7
$\begingroup$

Are there some general criteria for deciding the irreducibility of polynomials? For example the one in the title?

$\endgroup$
2
  • 2
    $\begingroup$ Your best bet is always Eisenstein's criterion. $\endgroup$
    – Ian Coley
    Mar 15, 2014 at 18:42
  • 2
    $\begingroup$ @Ian: how do you use Eisenstein's criterion for the polynomial in the question? $\endgroup$ Mar 16, 2014 at 7:42

1 Answer 1

10
$\begingroup$

If this polynomial were to factor, it would have to factor into a polynomial of degree 2 and a polynomial of degree 1. \begin{align*} x^2 + y^2 + z^2 - xyz - 2 &= \big([\text{terms of degree } 2] + [\text{terms of degree } \le 1] \big) \\ &\quad \big([\text{terms of degree } 1] + [\text{terms of degree } \le 0] \big) \\ \end{align*} The terms of degree $2$ in the first factor and the terms of degree $1$ in the second factor must multiply to $-xyz$. By symmetry in $x,y,$ and $z$, we may assume they are therefore $-xy$ and $z$, respectively. $$ x^2 + y^2 + z^2 - xyz - 2= (-xy + ax + by + cz + d)(z + e) $$ But there is no $x^2$ or $y^2$ term on the RHS, so this is impossible.

General Method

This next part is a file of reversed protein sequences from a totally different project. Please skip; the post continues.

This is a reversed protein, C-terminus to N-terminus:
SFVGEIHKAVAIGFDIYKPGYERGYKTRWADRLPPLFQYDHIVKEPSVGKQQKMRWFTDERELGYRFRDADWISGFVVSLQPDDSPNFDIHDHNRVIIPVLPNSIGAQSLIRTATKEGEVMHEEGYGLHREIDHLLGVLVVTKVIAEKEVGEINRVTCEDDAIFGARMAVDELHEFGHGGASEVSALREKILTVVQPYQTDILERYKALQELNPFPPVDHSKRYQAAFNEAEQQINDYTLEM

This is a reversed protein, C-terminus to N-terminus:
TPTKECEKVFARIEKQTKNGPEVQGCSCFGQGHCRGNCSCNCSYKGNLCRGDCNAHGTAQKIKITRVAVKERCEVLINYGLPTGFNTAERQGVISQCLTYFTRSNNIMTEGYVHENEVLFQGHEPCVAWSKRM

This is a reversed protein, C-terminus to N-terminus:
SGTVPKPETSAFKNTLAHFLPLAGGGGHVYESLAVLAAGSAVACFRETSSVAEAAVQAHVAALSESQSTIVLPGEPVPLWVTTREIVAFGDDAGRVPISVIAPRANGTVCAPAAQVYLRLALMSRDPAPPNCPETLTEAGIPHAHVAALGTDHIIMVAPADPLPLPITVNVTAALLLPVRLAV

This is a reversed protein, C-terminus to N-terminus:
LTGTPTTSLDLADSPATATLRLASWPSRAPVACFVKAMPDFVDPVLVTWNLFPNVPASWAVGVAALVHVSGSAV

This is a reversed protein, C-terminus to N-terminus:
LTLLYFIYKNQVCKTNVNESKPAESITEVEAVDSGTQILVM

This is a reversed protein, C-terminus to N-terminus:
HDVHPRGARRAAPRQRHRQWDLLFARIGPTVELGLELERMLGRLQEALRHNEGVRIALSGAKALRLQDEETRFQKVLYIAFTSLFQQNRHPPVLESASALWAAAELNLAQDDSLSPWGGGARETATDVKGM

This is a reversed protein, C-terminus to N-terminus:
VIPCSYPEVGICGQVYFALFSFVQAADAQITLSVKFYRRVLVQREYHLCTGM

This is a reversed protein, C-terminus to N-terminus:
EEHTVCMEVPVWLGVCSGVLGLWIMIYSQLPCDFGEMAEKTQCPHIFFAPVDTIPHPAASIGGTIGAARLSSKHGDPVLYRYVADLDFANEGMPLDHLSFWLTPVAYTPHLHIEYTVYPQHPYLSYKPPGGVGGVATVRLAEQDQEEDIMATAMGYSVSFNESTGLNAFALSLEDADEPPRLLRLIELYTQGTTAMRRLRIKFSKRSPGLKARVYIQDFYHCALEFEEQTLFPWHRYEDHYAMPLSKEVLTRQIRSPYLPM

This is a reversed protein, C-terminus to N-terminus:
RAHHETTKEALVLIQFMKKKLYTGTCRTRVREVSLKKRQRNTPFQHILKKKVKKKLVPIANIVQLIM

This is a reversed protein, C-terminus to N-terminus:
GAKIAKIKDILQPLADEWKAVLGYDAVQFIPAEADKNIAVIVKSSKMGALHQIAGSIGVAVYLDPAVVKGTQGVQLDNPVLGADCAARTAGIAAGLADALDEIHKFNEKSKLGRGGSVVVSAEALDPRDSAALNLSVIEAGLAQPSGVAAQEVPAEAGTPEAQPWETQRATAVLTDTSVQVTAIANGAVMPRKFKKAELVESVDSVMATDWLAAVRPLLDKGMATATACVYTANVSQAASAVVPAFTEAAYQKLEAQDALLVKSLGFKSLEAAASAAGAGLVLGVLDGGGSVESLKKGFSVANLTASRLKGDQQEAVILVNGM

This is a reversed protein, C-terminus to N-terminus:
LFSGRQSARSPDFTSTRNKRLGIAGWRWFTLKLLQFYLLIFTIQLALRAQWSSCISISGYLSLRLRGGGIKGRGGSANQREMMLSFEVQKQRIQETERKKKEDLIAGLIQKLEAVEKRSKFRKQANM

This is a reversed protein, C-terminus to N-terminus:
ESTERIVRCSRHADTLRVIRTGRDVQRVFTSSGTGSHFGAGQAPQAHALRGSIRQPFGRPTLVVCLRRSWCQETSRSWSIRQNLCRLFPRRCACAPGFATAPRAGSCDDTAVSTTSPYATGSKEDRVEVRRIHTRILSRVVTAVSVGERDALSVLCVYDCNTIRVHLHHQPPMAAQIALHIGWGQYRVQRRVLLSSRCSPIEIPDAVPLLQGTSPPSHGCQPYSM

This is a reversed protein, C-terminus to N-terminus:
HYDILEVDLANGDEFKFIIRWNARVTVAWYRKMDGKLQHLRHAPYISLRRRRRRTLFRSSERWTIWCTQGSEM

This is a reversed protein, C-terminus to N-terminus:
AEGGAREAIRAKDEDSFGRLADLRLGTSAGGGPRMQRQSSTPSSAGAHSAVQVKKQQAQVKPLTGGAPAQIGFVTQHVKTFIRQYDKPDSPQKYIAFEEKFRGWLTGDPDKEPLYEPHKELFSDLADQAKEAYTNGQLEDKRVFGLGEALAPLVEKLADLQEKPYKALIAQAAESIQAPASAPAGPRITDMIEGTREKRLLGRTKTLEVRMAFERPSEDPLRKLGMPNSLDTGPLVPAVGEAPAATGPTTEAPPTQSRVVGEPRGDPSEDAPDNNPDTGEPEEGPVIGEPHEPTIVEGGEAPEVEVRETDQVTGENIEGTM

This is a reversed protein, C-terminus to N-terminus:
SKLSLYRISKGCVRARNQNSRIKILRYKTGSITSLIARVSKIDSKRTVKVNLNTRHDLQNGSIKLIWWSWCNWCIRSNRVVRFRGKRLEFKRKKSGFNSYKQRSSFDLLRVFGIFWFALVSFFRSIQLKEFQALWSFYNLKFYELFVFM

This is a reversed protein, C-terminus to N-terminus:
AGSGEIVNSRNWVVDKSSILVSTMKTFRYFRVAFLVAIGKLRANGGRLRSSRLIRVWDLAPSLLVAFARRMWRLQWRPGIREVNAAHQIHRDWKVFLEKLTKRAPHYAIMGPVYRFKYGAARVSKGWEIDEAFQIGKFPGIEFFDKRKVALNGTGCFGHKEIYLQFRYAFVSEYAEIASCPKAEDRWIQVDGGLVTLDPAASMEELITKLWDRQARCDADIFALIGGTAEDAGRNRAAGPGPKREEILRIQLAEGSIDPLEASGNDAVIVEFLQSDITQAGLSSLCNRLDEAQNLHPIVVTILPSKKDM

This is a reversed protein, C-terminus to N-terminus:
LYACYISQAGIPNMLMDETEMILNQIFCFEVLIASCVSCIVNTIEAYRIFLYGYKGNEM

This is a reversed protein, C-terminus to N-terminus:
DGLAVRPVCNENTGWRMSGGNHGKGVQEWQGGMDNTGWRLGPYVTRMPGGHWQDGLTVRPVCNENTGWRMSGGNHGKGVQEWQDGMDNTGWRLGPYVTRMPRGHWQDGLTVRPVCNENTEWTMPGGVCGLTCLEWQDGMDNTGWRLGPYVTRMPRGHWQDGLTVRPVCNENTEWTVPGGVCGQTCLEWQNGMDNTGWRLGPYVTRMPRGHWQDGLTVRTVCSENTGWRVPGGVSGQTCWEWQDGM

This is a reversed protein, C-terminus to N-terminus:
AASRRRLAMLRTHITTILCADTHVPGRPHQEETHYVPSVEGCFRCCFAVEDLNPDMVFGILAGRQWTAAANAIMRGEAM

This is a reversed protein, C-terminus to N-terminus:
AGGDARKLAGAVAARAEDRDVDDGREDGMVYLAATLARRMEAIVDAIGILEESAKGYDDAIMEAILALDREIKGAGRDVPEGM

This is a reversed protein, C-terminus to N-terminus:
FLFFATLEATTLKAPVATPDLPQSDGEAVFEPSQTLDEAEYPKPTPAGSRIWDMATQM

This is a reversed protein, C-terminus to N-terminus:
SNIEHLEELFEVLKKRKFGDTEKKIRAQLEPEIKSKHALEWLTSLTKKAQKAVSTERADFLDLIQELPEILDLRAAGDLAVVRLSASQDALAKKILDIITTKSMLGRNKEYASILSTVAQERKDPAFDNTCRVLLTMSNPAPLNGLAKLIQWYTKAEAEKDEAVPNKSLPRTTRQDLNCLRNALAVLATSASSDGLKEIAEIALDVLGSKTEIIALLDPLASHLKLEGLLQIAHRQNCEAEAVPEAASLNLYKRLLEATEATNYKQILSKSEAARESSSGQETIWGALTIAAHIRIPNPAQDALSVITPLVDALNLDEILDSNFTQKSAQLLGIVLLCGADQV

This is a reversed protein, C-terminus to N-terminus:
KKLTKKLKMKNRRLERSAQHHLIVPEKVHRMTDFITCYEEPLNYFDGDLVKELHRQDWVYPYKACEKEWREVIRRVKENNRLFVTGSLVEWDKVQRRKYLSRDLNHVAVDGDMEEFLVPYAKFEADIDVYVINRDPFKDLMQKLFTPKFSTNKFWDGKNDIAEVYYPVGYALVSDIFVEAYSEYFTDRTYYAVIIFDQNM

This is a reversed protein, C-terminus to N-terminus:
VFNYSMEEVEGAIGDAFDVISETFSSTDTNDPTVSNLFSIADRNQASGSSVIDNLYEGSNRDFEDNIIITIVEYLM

Some discussion of this in the case that the polynomial is irreducible over ANY field, can be found here. There are also some tricks in the case of two variables here.

One possible approach is to consider any polynomial $p(x,y,z)$ (in general, any number of variables) as a polynomial in $x$ over the ring $\mathbb{Z}[y,z]$ (in general, $\mathbb{Z}$ could be any unique factorization domain). Note that $\mathbb{Z}[y,z]$ is a unique factorization domain itself, so things like Gauss's lemma and Eisenstein apply. In this case, we would have to have $$ x^2 + (-yz) x + (y^2 + z^2 - 2) = (x + q_1(y,z))(x + q_2(y,z)) $$ for polynomials $q_1$ and $q_2$, which reduces to the problem of showing $y^2 + z^2 - 2$ is irreducible over $\mathbb{Z}[y,z]$. Then in turn we could consider $y^2 + z^2 - 2$ as a polynomial in $y$ over the ring $\mathbb{Z}[z]$, to get $$ y^2 + z^2 - 2 = (y + r_1(z))(y + r_2(z)) $$ for polynomials $r_1$ and $r_2$ in one variable. Then we have that $r_1(z) + r_2(z) = 0$, so $r_1(z) = -r_2(z)$, so $z^2 - 2 = -r_1(z)^2$, so $2 - z^2$ is a perfect square. So we have $2 - z^2 = (az + b)^2$, and we conclude $a^2 = -1$, $ab = 0$, and $b^2 = 2$. This is of course impossible, not just over $\mathbb{Q}$ but over any field of characteristic $ \ne 2$.

$\endgroup$
2
  • $\begingroup$ Yep, that works. But it is not really a general criterion, though a similar Argument might apply in other examples as well. $\endgroup$
    – user39082
    Mar 16, 2014 at 14:07
  • $\begingroup$ @user39082 I've added some details and references which may be useful in the general case. $\endgroup$ Mar 16, 2014 at 16:04

You must log in to answer this question.

Not the answer you're looking for? Browse other questions tagged .